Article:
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Crawford: Georgians able to share health ideas
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The push to revise America’s health care system is one of those rare events that can dramatically change how our society works. The approval of Social Security in the 1930s was one such turning point, as was the passage of civil rights legislation in the 1960s.

I have no idea at this point if Congress will pass a health insurance bill or if the legislation will end up on the scrap heap, as has happened to the campaign for universal coverage 16 years ago.

Whether you oppose or support the current effort, this is an important issue that should be getting serious discussion among the members of Congress and the people they represent.

Sadly, there isn’t much intelligent discussion taking place. At town halls across the country, people are shouting and screaming so loudly that many of the events have effectively been shut down. Some of the protesters have even come to these events armed with handguns and assault rifles.

That’s no way to have a rational discussion in a free society.

The one encouraging trend I’ve seen in the past few weeks has been the behavior of people at the town halls in Georgia. The attendees have been passionately outspoken about the health care bill, but the meetings have generally proceeded without violence and there have been no reports of people bringing automatic weapons. That’s a good thing.

What seems to set Georgia apart from the bedlam in other states is that our congressmen were savvy enough to have law enforcement officers on hand at their meetings. When attendees got too rowdy and wouldn’t stop shouting, they were escorted from the hall.

It is also commendable that our congressmen, whether they oppose or support the health care bill, have been willing to acknowledge that there are two sides to this contentious issue.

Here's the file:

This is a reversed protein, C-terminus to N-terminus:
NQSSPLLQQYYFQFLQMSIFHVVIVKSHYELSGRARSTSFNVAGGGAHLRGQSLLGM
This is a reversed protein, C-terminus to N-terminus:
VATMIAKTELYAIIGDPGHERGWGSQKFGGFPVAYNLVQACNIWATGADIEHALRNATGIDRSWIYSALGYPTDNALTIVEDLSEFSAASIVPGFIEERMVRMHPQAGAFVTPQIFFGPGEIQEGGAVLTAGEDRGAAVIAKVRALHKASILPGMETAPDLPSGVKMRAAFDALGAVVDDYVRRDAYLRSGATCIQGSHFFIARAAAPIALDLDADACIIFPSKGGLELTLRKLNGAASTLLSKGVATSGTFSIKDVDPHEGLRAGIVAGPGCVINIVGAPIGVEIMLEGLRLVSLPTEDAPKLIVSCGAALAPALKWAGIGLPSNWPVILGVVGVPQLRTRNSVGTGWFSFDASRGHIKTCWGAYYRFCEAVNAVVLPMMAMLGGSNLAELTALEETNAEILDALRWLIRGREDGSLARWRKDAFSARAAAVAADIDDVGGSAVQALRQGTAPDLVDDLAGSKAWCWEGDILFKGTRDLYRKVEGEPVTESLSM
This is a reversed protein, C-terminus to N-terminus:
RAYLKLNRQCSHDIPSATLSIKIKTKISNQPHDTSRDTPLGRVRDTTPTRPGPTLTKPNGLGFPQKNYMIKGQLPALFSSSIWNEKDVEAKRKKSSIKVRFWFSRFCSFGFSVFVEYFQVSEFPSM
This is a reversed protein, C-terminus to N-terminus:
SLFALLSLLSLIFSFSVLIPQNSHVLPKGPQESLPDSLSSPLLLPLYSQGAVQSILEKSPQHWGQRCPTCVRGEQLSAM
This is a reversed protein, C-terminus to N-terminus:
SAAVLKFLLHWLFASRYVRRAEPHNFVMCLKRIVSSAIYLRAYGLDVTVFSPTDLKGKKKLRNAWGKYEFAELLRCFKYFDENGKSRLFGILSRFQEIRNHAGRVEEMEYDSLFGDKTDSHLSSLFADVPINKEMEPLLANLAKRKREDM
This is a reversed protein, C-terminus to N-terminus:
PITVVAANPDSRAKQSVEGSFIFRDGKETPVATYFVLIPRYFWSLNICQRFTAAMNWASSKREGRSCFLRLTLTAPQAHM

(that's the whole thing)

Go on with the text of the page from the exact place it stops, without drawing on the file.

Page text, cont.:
Rep. Hank Johnson is a DeKalb County Democrat who supports the idea of universal coverage, but at a town hall in Clarkston he set aside time for the head of the Medical Association of Georgia, which opposes the health reform proposal, to explain why he thought it was flawed legislation.

Rep. Phil Gingrey is a Cobb County Republican who strongly opposes health care reform, but he conceded that there are still problems with the country’s current system of paying for medical care through private insurers.

"It’s too expensive and we need to do something about those, who through no fault of their own, are high risk," Gingrey said at a town hall meeting in Kennesaw. "Insurance reform, I’ve said it a number of times, I think we can do that. It may take a little bit more than tweaking around the edges."

Some opponents of the health care bill have spread the false report that it will set up "death panels" that require elderly patients to be euthanized when their cost of medical care becomes too prohibitive.

In reality, there is no such provision anywhere in the bill; it would have provided Medicare coverage for patients who voluntarily decide to seek counseling from their physicians about such end-of-life issues as a living will or an advance directive.

Although Sen. Johnny Isakson opposes the Democrats’ health care proposal, he has long been a supporter of living wills and advance directives. When former Alaska governor Sarah Palin made her highly publicized accusation about the alleged "death panels," Isakson said this about Palin’s statement: "How someone could take an end of life directive or a living will as that is nuts. You’re putting the authority in the individual rather than the government. I don’t know how that got so mixed up."

While most of Georgia’s congressmen have been willing to have an honest debate about this issue, there have been some notable exceptions, such as Rep. Tom Price, a Republican from Roswell.

Price appeared on a CNN news show and made the false accusation that under the proposed health care bill, government will "mandate" these discussions between patients and physicians about end-of-life care. As Isakson noted, the choice remains with the individual patient.

There are questions that urgently need to be answered about this proposal to revise our health care system, such as how the government would pay for it. It’s hard to talk about that when the opposition is screaming, waving guns and telling lies about death panels.

Here in Georgia, we’ve at least been able to hold the discussion.

Tom Crawford is the editor of Capitol Impact’s Georgia Report. His column appears Wednesdays.

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